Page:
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4 Physicians on the Significance of Black History Month in Medicine

Op-Med is a collection of original articles contributed by Doximity members.

More than a period of reflection, Black History Month provides the medical community with an opportunity to confront issues of the past and engage in dialogue that paves the way for future growth.

Four leaders in the areas of public health and health equity spoke with Doximity to that end, sharing from a personal lens their insight into the storied history of the annual observance and the role of medicine in its celebration.

Lessons Learned

All too familiar with the challenges involved in realizing change in health care, Marilyn Gaston, MD, RADM, the first Black female director of a U.S. Public Health Service bureau, has advocated for low-income and underserved groups throughout her entire career. 

Her vision to become a physician and provide much-needed care for disadvantaged populations came to life at a very young age, when her mother fainted in their home after extensive bleeding from metastatic cervical cancer. Their family was unable to afford the cost of an emergency ride to the hospital, much less health insurance.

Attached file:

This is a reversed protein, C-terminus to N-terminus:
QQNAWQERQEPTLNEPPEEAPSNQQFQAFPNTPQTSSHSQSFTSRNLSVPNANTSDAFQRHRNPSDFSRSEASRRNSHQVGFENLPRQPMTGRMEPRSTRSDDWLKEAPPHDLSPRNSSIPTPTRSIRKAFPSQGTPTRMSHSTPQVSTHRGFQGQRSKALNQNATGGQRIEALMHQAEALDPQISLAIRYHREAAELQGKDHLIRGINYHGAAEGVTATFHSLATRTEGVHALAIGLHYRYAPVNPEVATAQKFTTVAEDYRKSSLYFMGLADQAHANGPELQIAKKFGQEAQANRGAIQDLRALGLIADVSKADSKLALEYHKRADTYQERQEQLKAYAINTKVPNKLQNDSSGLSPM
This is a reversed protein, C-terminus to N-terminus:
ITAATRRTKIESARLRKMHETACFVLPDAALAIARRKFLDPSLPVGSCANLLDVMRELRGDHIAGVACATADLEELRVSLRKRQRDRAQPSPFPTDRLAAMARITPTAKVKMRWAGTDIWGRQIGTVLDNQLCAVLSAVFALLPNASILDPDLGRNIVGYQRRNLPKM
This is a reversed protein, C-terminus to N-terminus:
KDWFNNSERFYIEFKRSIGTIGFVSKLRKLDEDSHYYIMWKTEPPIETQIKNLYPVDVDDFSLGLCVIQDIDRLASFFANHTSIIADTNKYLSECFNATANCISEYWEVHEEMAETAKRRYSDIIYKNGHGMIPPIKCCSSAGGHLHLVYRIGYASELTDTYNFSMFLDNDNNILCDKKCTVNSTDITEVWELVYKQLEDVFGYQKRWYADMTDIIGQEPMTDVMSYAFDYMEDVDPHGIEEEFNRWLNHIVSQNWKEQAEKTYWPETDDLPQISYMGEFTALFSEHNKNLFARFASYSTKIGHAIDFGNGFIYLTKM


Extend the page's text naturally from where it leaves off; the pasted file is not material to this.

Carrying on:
“At that time, as I learned more about the fact that my mother didn’t need to die prematurely, I knew I wanted to be a doctor,” Dr. Gaston told Doximity. “I had to be a doctor for poor people and those who were disadvantaged in terms of access.” 

She was faced with barriers on all sides, however, from segregation at school to widespread poverty. “When I would tell my counselors and teachers about being a physician, they would say, ‘You can’t do that,’” she said. “The three reasons they gave: I was a woman, I was Black, and I was poor.”

Still, she persisted, and in 1960, with the civil rights movement in full swing, she enrolled into medical school in Ohio as the only Black female student at her institution. “Right away the racism and sexism hit you when you walked through the door,” she said. “I did have some good mentors who really helped me, all of whom were white men, and the thing is, that’s because there weren’t any women doctors.”